And after he said all that, our beloved savior was taken from us by the work of our own betraying hands. He was executed for daring to see a different way of life and love. He died for little more than a few sermons, a few free meals on the lawn, some roadside healing, and a scathing lack of respect for systems and authority that dehumanized his people.

A few years ago I wrote this:

Do you feel it? Do you feel the urgency, the ambivalence, the unfinished business?

40 days of Lent 
Palm Sunday
the Last Supper
the Trial
Execution
Death
Burial

Keeping vigil
Resurrection

Oh, I prefer Thomas
whose joy was tempered by
How can this be?

There is a story we read with the youth called The Ragman by Walter Wangerin. It is the story of a man who trades new clothes for old rags in the city. With the new clothes comes healing, and when the ragman puts on the old clothes he takes on the wounds of the people he trades with. At the end of the story the ragman dies, and then comes to life again--the narrator witnesses the strange sight of this man and asks for his own miracle--to be dressed by the ragman and to be healed in the act.

My colleagues weep at the end of this story when they read it, and I love them for that. But my attention is caught in the middle of the story:

After that he found a drunk, lying unconscious beneath an army blanket, an old man, hunched, wizened, and sick. He took that blanket and wrapped it round himself, but for the drunk he left new clothes.

And now I had to run to keep up with the Ragman. Though he was weeping uncontrollably, and bleeding freely at the forehead, pulling his cart with one arm, stumbling for drunkenness, falling again and again, exhausted, old, old, and sick, yet he went with terrible speed. On spider's legs he skittered through the alleys of the City, this mile and the next, until he came to its limits, and then he rushed beyond.

The narrator is drawn to follow the ragman beyond the city limits, desperate to see what happens next.

But I want time with the weeping, bleeding, drunken, sick ragman, skittering through the city on spider's legs. I want to hear the stories, I want to bring him soup, I want to see what he sees.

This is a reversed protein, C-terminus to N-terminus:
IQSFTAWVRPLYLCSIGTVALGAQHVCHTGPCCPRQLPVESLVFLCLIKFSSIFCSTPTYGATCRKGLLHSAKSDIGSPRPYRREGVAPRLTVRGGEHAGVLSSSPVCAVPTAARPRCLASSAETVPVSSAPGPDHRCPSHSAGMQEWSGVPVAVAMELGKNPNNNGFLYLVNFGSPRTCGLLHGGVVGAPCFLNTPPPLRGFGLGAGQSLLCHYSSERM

And I am so aware of time! It rushes by so quickly--Christ's ministry was three years only! I have been here in New Jersey now almost 13 years--how is that even possible? My children are nearly grown!

So much to be done, so many loose ends, so many things left unfinished. I wake early in the morning sometimes, overpowered by the nagging sense that I have left things undone. And I am right! This is no false anxiety--there is no end to this work, to this life, to the ever-present need of the people and world around me. And if I am honest, there is no end to my need.

A therapist once told me that the only two things an adult needs are oxygen and water, and perhaps a little food. I understand his point--but he was wrong! We cannot live by bread alone, and so there we go, skittering through the city on spider's legs, seeking love and care however we might find it.

What else could have inspired the disciples to follow Christ? What else could open the purses of the women who loved and cared for Jesus and his band of stragglers?

And now a last supper, full of tensions and unfinished business. How do we read Jesus in this last meal? Full of enough love to include Judas in the dinner, but angry enough to curse him. Intimate enough to wash their feet, distant enough to not fully explain. "I will be with you always." "I will never drink with you again in this life." Come to the garden, but you cannot come all the way. My time is ending, but please God, if it is possible, let this not be! (And was this not Peter's same plea?) The certain knowledge the disciples would betray him and his forgiveness for that, juxtaposed with his frustration that they could not stay awake in the garden to wait for his late night prayers.

So many unanswered questions! So much love not fully expressed! And now, in these last days, not enough time for farewells or last embraces. Was Mary not at the last supper, even? A last intimate moment with Mary Mag?

Could any of them move about in familiar places without thinking of Jesus in the days to come? Did his presence linger in every doorway, every meal, every habit of life?

Skitter on ahead to the death and resurrection, if you must, but I want more time with his life. I am deeply drawn to Jesus' fleshly existence--I cannot sit with his death yet. I won't be ready tomorrow, either. And by Sunday, with the trumpets sounding and the sanctuaries full of lilies, I will still be stunned at the tomb.




It is too soon. Won't you sit a while, Lord Jesus? And if you must be hurrying and skittering, take me with you.